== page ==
Pride Month may be ending soon, but that doesn't mean the fight for LGBTQ+ equality and acceptance is done and over with for another year until next June rolls around. In fact, once Pride Month officially ends, people should actually be ramping up the ways — both personal and wide-reaching — in which they showcase who they are and fight for what they believe in. And popular photo-sharing platform Instagram's latest campaign, Pride Here, is a perfect example of how even during times when the streets aren't fully decorated with rainbows, Pride lives throughout the queer community — no matter what.
With another Pride Month coming to a close, some of Instagram's most beloved, out-and-proud creators share with us what they want to see happen when it comes to the future, if they're hopeful or not, and how we can all work to create a better, more accepting world for people who live on the margins.
"We must continue to call out large corporations who give money to politicians that actively harm the queer community through policy-making," said writer and designer Phillipe Thao (@bokchoybaddie) about some of the changes he wants to see when it comes to building a better and brighter future for the LGBTQ+ community. "As corporations are rainbow-washing themselves, we must hold them responsible for where their money is going. I also hope that as we move forward with LGBTQ+ representation, that we think beyond just cis white gays. For representation to really matter, we need to see faces, colors, and shapes that actually look like us."
And while Thao says the "passion and tenacity of today’s queer youth" inspires his outlook for the future, he wants people to know that that onus of change shouldn't be placed just on the shoulders of the next generation. Older generations also need to step it up to seek and create change. "We must also create change alongside them and aid younger folks with the tools, resources, and mentorship to sustain themselves."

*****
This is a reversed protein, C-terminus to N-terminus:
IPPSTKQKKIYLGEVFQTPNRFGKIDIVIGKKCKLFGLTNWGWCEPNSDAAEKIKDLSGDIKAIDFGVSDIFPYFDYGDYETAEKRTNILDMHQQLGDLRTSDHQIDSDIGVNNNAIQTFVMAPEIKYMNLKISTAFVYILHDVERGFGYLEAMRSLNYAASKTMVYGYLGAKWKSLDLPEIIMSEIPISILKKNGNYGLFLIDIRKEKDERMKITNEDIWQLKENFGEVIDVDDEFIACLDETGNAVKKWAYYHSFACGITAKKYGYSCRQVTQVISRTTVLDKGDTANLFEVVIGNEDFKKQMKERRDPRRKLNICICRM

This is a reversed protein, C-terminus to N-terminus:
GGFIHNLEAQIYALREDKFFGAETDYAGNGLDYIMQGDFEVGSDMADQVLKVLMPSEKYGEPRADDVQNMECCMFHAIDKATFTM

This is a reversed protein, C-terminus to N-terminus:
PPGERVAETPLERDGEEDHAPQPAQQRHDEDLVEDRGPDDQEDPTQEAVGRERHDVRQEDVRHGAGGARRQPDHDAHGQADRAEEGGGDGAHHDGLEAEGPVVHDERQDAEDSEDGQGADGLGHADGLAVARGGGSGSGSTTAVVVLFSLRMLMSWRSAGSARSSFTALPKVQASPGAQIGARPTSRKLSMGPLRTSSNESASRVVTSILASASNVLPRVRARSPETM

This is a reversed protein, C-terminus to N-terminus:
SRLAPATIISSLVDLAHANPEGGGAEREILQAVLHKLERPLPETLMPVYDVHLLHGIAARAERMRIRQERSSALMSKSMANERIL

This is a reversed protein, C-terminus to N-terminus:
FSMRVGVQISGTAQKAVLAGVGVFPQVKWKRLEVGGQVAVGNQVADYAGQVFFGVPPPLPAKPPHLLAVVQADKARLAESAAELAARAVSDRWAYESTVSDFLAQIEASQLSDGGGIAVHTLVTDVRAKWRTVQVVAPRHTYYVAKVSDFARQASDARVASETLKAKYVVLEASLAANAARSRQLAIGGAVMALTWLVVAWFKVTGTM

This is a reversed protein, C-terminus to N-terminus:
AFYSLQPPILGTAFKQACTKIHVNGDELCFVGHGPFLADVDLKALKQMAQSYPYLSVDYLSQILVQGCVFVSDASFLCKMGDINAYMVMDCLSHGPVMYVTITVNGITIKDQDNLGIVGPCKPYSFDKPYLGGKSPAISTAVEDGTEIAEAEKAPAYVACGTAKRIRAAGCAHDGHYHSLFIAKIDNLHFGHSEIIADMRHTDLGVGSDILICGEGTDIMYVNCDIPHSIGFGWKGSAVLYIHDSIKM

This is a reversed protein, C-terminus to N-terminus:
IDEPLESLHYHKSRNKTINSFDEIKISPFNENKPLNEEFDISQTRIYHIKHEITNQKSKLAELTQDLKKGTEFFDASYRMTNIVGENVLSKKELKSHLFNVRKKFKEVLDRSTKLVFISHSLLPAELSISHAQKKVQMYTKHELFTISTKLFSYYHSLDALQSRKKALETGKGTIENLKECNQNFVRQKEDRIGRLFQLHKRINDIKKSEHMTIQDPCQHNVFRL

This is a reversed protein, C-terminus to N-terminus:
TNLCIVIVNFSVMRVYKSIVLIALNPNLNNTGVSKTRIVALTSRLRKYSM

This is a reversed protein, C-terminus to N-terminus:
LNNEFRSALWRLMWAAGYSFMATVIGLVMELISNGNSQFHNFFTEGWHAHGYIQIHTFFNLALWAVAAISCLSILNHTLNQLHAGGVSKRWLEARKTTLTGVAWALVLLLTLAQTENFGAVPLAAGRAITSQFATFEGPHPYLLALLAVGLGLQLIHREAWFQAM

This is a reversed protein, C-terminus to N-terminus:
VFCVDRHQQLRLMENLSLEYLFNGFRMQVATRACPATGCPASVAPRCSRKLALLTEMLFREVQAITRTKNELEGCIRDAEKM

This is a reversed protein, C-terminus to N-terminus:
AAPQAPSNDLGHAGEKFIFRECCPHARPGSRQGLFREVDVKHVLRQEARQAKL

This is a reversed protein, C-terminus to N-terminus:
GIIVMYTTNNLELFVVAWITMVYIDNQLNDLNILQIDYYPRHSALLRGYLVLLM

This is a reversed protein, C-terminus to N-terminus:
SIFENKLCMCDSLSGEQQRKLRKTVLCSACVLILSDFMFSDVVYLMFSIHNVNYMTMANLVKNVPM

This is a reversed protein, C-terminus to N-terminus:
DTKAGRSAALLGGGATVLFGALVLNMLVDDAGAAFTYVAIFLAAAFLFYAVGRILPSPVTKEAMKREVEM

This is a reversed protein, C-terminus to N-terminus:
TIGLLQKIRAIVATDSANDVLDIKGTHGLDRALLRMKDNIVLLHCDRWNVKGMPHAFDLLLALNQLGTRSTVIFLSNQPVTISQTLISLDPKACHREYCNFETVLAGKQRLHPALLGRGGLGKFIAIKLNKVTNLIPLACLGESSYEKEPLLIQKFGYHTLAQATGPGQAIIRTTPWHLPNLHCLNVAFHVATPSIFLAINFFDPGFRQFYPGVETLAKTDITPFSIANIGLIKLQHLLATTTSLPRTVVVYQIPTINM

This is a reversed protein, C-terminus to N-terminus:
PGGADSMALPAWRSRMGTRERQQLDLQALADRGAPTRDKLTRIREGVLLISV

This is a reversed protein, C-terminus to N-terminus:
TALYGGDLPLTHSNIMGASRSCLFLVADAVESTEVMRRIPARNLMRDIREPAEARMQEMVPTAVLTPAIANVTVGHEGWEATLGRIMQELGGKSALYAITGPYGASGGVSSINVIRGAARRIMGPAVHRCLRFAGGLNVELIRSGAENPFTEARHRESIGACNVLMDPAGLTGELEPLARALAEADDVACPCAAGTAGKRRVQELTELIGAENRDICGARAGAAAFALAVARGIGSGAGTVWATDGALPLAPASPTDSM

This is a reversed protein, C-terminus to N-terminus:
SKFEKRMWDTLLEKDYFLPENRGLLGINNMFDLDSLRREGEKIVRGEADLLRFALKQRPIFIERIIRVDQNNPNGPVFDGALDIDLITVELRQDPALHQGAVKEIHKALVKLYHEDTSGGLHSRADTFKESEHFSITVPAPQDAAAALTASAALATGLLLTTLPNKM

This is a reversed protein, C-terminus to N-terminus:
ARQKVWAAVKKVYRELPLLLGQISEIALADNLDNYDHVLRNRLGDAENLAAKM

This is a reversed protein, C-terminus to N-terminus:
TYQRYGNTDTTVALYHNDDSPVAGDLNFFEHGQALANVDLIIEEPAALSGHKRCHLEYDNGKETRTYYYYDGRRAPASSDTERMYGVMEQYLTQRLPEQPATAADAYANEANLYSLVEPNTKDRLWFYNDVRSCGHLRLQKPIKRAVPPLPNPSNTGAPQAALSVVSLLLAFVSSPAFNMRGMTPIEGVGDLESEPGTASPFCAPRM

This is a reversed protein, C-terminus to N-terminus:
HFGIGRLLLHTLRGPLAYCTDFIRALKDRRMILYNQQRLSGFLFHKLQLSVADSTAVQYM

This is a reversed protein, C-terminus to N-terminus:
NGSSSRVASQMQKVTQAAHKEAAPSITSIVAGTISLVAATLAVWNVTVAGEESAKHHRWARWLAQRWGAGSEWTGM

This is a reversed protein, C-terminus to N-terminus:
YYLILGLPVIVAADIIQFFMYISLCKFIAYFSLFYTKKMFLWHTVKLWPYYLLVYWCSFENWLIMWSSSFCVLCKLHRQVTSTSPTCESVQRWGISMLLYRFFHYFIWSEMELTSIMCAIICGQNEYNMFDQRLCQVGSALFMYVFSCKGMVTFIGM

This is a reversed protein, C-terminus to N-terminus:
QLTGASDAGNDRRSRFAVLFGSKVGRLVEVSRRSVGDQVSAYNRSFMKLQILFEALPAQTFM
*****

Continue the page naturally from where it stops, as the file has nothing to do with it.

"I am always hopeful for the future because I know that life will improve for many of us," activist Charlie Scott (@dineaesthetics) said.
They added, "I want to see Indigenous LGBTQ+ youth celebrated in their Native Nations. I want trans youth to feel validated and supported in who they are. I want the LGBTQ+ community to access healthcare without the fear of harassment and discrimination. I want us to live in a world without the possibility of a hate crime."
"We are stronger in numbers. A bit cliché, but still rings true to this day for us. We are a community of artists, of activists, and of changemakers. We need to uplift and support each other and our causes, whether it is Black Lives Matter, Missing and Murdered Indigenous Women, supporting undocumented communities, and much more. Solidarity has and will always be essential for our community."
Style maven Devon Kitt (@kaprisun_kid) says that uplifting voices within the community that are being suppressed by others is the best way to go about change because shining a light on the underrepresented will help educate others and let current and future generations know "what Pride is really about and how it began!"